Gas from closed landfill sites being used to generate electricity

Embargoed to 0001 Monday March 24File photo dated 22/01/09 of a landfill site as banning materials i

Five of the twelve sites identified as containing "hazardous" material are in north Norfolk, with two in Great Yarmouth borough, two in south Norfolk, one in Broadland, one in west Norfolk, and one just off the Ipswich Road on the edge of Norwich. - Credit: PA

Norfolk is home to 12 closed landfill sites containing hazardous waste - and gas from some of them is being used to generate electricity.

According to Environment Agency data analysed by the ENDS Report, an environmental policy magazine, there are 12 historic landfill sites spread across the county containing "waste which would pose a risk to human and health and the environment if it were to escape".

Five of the sites are in north Norfolk, with two in the Great Yarmouth borough, two in south Norfolk, one in Broadland, one in west Norfolk and one just off the Ipswich Road on the edge of Norwich.

12 landfill sites

Purple dots on this map produced by the ENDS Report using Environment Agency data shows the locations of 12 hazardous landfill sites, all of which are now closed. - Credit: ENDS Report

According to the Environment Agency, the 12 sites are managed by the local authority.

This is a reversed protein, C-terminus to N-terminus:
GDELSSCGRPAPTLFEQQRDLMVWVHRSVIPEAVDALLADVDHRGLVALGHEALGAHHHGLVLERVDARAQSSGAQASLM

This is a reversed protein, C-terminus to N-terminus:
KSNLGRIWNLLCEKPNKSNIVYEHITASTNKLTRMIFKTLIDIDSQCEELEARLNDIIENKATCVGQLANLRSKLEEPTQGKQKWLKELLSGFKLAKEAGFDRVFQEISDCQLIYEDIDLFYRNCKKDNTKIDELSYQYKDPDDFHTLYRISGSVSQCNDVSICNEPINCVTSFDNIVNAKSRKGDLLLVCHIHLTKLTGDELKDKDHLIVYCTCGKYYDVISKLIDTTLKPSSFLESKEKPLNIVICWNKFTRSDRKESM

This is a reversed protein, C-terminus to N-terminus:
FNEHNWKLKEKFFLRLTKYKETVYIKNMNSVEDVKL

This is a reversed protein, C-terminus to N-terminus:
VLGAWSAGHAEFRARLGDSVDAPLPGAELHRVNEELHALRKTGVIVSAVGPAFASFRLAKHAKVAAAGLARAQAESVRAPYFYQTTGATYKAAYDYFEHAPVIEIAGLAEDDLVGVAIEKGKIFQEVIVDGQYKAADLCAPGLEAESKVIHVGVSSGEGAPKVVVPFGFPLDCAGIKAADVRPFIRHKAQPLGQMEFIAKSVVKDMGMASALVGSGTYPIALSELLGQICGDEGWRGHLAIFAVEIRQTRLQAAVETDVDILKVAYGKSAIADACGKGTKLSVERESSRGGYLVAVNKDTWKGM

Joel Hull, Norfolk County Council’s head of waste, said: “The county council actively manages the aftercare and safety of 22 closed landfill sites in Norfolk which it is responsible for.

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“These sites are all closed and some were closed many years ago.

“This only represents some of the closed landfills in Norfolk, with other sites in the county being the responsibility of the companies that operated them.

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“The county council has risk-assessed all sites it has liability for and monitors those assessed as a risk.

“The measures taken by the county council on sites it manages includes monitoring the quality of groundwater around sites and sampling for levels of landfill gas on and around sites, extraction and treatment of landfill gas and contaminated liquid (leachate) to make sure things are safe."

He said on some sites, the landfill gas from the control systems is used to generate electricity, while others, where possible, are opened up so people can use them recreationally.

Will Owen, an energy expert at price comparison site Uswitch, said: “Toxic substances in landfills can leech into the earth and groundwater over time.

“This creates a huge environmental hazard. Landfills bring hazards such as odour, smoke, noise, bugs, and water supply contamination. 

“Substances include arsenic, mercury, PVC, acids, lead, and home cleaning chemicals.”

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